ST. LOUIS - Cael Sanderson went 159-0 during his college wrestling career and won an Olympic gold medal, but even he is impressed by what his Penn State squad is doing.
"Oh, yeah. Yeah," the Nittany Lions coach said. "I mean, when you have a guy that really wants to be successful and he'll do anything you ask him to do and they take advantage of all the opportunities they have in front of them, they go out there and get after it, you can't do any more than just sit back and smile and just be grateful."
Penn State had plenty to be grateful for on Saturday night. Frank Molinaro, David Taylor and Ed Ruth claimed individual crowns at the NCAA Division I Wrestling Championships and the Nittany Lions won their second consecutive national title. Nico Megaludis and Quentin Wright each finished second while Dylan Alton placed third.
Sentinel photo by TAMI KNOPSNYDER
Penn State's Nico Megaludis wrestles Iowaás Matt McDonough in the 125-pound final at the NCAA Wrestling Championship in St. Louis Sunday.
"Not everybody quite reached their goals," Sanderson said. "And, as a coach, your heart kind of goes more with them because you kind of expect to win. But I'm really happy for the guys. We had some incredible performances."
None more incredible than that by Taylor. The 165-pound redshirt sophomore capped a 37-0 season by scoring a 22-7 technical fall over Lehigh's Brandon Hatchett in the finals. His other four victories in the tournament came by way of fall, and Taylor might have needed an extra suitcase for all of the awards he picked up in Missouri. He was named the tournament's outstanding wrestler, won the NCAA's new most dominant wrestler award for the season and had the tournament's most falls in the least amount of time.
"I'm not a history buff in any way, but I don't know if there's ever been a more dominant performance at the NCAA tournament than what we just saw right there," Sanderson said. "Four pins and a tech fall in the finals. Just sitting back like everybody else and just saying 'Wow.' "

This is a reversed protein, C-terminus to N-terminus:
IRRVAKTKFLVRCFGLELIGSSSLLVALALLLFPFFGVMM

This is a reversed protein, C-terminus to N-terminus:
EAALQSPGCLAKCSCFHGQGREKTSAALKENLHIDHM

Ruth was almost as impressive at 174 pounds. He had two pins, two major decisions and a technical fall in the tournament and finished the season 36-0. The redshirt sophomore said that he fed off of his teammates' success, especially in his 13-2 championship-round victory over Stanford's Nick Amuchastegui.
"Watching them win the way they did, seeing how they put their blood, sweat and tears into it, it's just like it really just gets the momentum going and it's just like you can really feed off the last guy who just wrestled before you," he said.
"And seeing David go out there and getting the tech, I just really fed off that. Wow, he did a great job. And I wanted to emulate that."
Molinaro, who beat Minnesota's Dylan Ness 4-1 for the 149-pound title and finished his senior season 38-0, said that the Penn State team is very close-knit.
"We've got 35 guys on our team and we've got 35 guys in St. Louis right now," Molinaro said. "They drove 780 miles, some of them, to get here. So this team is real special."
The team certainly was special. In addition to the three champions, Penn State also had Megaludis, a freshman, and Wright, a redshirt junior, in the finals. Molinaro and heavyweight Cameron Wade will be the only losses from this year's team, sparking talk of a dynasty for the Nittany Lions.
But Sanderson wasn't about to make any predictions for future success.
"We're just going to keep doing what we're doing, try to make progress every day and whatever happens after that, so be it," he said.
Wright's loss came to a foe familiar to him and District 6 fans. Cornell's Steve Bosak, a State College grad, beat his former workout partner, Wright, who went to Bald Eagle Area, 4-2 in overtime for the 184-pound championship.
"We're friends," Bosak said. "Great kid. But when it comes down to it, I was focusing on winning a national title no matter who it was.
"As far as I was concerned, it was a blank face I was going up against."
Megaludis lost 4-1 to Iowa's Matt McDonough in the 125-pound final.
Sanderson said the loss will motivate Megaludis, who entered the tournament as the No. 10 seed.
"I'm very proud of him to make the NCAA finals as a true freshman," Sanderson said. "That's an extraordinary accomplishment, something that he can be real proud of and really build upon. He hates losing as much as anyone I've seen and he won't rest."